Spencer Hawkins ’23 (He/Him)
Many of us grow up wanting to be movie stars or famous directors, but our parents and friends call them dreams. We dream of having our face on billboards and our name cemented in the walk of stars in LA. Yet, we do nothing to turn that dream into a reality. Over time, we convince ourselves to believe it is impossible, and to aim for more stable, reliable lifestyles.
Today, each of us carry around a 4K camera in our pocket, never investing time or energy into how it works or what we can do with it. What’s stopping us?
For Wes Clark ‘24, the only thing holding him back from filming movies on campus are how many hours there are in a day. Entering college, he was unsure whether he wanted to be a lawyer or a movie director. Like most of us, he spent his time dreaming and the rest of it working toward another – much safer – goal. However, when deciding amongst schools, he chose not to attend film schools, and instead chose Davidson College, despite our not having a robust film program. He came here because he “wanted to learn, use [his] knowledge to create more honest stories, and spend [his] freetime investing in my craft.” So yes, he’s a political science major, but he’s going to become a movie director. To Wes, it’s not a backup plan, but a chance to grow as a person and therefore grow as an artist, whose true passion lies in the politics of the film set.
His plans are not just talk: since entering Davidson, he’s managed to find work on several professional movie sets, train under major directors like Blair Hayes, and work for production companies approving scripts to invest in. Just last month in October, Wes left campus for a week to work on the set of Pinball: The Man Who Saved in Manhattan, a movie that will be on Netflix in the summer. And though he’s only a sophomore in college, he’s been able to earn an education here at Davidson and attend his own version of “film school” through real life working experiences. When asked about his work he says, “it’s nothing glamorous… just PA stuff. But I’m learning how a set works, and everytime I leave a set, I leave with one more contact and another job offer. That’s why I love PA work, I know it’ll help me reach my directorial goals!”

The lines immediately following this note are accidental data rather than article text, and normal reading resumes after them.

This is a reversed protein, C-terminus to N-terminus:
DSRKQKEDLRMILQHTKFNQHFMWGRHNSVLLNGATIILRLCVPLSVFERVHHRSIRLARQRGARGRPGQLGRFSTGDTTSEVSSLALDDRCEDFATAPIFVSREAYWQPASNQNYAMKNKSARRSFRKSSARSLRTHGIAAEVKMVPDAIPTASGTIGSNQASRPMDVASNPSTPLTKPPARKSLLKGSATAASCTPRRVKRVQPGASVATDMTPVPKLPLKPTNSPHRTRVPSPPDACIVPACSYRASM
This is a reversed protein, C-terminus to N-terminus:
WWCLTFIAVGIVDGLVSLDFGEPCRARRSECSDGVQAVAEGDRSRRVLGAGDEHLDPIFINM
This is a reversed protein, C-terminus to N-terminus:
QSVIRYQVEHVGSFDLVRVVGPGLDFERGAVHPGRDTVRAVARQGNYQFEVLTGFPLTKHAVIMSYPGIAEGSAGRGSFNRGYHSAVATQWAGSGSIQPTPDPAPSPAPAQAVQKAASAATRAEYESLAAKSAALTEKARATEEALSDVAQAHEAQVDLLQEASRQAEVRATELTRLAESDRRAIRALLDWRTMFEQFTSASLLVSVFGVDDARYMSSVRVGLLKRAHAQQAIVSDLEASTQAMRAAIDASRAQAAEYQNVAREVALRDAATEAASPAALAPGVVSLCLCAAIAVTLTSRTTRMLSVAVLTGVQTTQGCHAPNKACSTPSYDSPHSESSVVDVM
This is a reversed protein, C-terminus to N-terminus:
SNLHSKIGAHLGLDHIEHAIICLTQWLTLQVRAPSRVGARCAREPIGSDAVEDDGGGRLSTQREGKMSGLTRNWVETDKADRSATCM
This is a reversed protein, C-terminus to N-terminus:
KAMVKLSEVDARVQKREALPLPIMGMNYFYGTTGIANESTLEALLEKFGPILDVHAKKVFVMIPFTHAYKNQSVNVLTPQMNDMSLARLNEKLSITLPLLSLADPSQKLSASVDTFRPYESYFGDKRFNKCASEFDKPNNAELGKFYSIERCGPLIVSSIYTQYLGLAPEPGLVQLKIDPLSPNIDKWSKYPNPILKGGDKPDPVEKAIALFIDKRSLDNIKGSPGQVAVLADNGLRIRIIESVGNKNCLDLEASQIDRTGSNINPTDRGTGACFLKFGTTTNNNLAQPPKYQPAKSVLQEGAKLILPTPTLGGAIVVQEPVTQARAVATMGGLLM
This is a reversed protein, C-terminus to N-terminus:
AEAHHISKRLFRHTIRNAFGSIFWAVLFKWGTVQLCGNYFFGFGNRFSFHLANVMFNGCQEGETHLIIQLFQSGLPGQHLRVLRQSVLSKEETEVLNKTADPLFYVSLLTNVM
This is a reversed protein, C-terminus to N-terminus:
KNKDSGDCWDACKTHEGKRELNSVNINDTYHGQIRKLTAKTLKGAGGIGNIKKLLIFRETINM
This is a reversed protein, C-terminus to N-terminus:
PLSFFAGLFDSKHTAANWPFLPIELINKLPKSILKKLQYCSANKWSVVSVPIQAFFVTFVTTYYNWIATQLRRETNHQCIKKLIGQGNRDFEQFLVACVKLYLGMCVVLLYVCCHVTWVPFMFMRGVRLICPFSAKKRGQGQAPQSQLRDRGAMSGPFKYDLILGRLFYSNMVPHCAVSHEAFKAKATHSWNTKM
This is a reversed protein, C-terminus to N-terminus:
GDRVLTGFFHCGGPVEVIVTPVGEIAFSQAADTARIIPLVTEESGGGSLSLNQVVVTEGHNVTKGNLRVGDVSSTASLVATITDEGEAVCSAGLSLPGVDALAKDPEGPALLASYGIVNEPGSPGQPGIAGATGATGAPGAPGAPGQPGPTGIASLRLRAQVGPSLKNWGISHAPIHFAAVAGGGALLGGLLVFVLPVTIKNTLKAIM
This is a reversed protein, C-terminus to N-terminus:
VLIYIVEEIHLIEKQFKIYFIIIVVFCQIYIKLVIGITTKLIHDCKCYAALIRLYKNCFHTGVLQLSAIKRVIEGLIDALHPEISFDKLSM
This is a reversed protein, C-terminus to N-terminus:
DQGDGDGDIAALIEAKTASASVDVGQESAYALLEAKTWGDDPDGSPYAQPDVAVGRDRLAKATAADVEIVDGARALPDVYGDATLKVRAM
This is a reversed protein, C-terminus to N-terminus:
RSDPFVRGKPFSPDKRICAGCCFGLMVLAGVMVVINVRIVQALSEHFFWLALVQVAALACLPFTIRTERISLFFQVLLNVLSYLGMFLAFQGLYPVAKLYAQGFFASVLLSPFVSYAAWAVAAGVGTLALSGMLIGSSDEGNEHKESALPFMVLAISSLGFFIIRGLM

Another way Wes is reaching for his goal is by creating his own content. Using a camera provided by the school, he’s been able to write, direct, and produce an original script here on Davidson’s campus. Still in production, the movie is called Gap Year and tells the story of a high school boy who runs away from home after his mother’s death. After a drunken stupor, he ends up on a college campus (Davidson) and strikes a deal with a failing student to take his classes in exchange for a place to live. As of now, Clark has filmed over half the scenes and is aiming to be able to present the full movie before finals in the spring.
While the film has been cast and is already in production, Wes is offering a chance to include more of the school in his work. What does he need? He needs extras: people who are willing to stand in the background of scenes. Who knows, maybe one day you’ll be able to say that you helped Wes Clark, the famous director (and fellow Wildcat) on the path to achieving his dreams.
If you’re interested in being an extra, please contact email@example.com.
Spencer Hawkins ‘23 (he/him) is a Theater and Computer Science double major from Spokane Valley, WA. He can be reached for comment at firstname.lastname@example.org